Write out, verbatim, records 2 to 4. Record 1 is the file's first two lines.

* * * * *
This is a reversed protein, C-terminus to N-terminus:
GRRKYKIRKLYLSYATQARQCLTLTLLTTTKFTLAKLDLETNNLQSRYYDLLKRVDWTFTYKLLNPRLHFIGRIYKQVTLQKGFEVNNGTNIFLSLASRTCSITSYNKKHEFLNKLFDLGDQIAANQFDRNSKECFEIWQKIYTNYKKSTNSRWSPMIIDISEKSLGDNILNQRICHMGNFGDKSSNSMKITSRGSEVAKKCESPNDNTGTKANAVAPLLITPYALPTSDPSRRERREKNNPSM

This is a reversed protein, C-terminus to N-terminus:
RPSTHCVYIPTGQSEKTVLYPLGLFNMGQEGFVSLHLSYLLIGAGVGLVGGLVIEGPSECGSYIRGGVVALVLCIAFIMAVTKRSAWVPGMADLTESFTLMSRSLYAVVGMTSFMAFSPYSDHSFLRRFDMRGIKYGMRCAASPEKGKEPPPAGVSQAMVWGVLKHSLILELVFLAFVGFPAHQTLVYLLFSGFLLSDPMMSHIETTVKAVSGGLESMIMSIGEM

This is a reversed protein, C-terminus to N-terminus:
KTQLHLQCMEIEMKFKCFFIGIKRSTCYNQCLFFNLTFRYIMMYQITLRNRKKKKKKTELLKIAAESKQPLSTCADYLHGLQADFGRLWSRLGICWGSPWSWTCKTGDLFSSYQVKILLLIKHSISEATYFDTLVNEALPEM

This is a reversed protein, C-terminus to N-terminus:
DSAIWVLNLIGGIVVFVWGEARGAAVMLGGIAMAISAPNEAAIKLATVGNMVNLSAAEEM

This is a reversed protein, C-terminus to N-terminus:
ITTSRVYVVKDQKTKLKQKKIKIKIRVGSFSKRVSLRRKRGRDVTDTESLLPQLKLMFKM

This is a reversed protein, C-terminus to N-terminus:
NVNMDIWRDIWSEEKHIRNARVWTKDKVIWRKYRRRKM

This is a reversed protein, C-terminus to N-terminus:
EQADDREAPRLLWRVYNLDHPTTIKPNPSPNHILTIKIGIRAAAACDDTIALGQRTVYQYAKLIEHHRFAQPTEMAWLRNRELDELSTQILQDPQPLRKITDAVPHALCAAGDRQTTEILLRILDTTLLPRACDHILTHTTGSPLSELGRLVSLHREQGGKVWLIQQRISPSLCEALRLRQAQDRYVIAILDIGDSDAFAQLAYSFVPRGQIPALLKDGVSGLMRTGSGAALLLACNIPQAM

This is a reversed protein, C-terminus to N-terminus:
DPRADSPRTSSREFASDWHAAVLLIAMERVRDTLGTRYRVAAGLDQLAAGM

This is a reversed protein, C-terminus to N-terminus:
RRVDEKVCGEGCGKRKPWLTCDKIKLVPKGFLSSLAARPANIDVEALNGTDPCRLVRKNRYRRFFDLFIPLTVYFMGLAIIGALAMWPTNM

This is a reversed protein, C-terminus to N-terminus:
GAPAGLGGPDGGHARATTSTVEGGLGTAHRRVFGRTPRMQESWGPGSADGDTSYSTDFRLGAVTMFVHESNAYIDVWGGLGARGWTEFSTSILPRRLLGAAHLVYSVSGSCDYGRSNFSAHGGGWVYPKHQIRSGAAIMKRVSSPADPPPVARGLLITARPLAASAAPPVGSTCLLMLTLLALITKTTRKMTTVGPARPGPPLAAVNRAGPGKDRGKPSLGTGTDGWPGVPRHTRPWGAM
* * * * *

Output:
This is a reversed protein, C-terminus to N-terminus:
RPSTHCVYIPTGQSEKTVLYPLGLFNMGQEGFVSLHLSYLLIGAGVGLVGGLVIEGPSECGSYIRGGVVALVLCIAFIMAVTKRSAWVPGMADLTESFTLMSRSLYAVVGMTSFMAFSPYSDHSFLRRFDMRGIKYGMRCAASPEKGKEPPPAGVSQAMVWGVLKHSLILELVFLAFVGFPAHQTLVYLLFSGFLLSDPMMSHIETTVKAVSGGLESMIMSIGEM

This is a reversed protein, C-terminus to N-terminus:
KTQLHLQCMEIEMKFKCFFIGIKRSTCYNQCLFFNLTFRYIMMYQITLRNRKKKKKKTELLKIAAESKQPLSTCADYLHGLQADFGRLWSRLGICWGSPWSWTCKTGDLFSSYQVKILLLIKHSISEATYFDTLVNEALPEM

This is a reversed protein, C-terminus to N-terminus:
DSAIWVLNLIGGIVVFVWGEARGAAVMLGGIAMAISAPNEAAIKLATVGNMVNLSAAEEM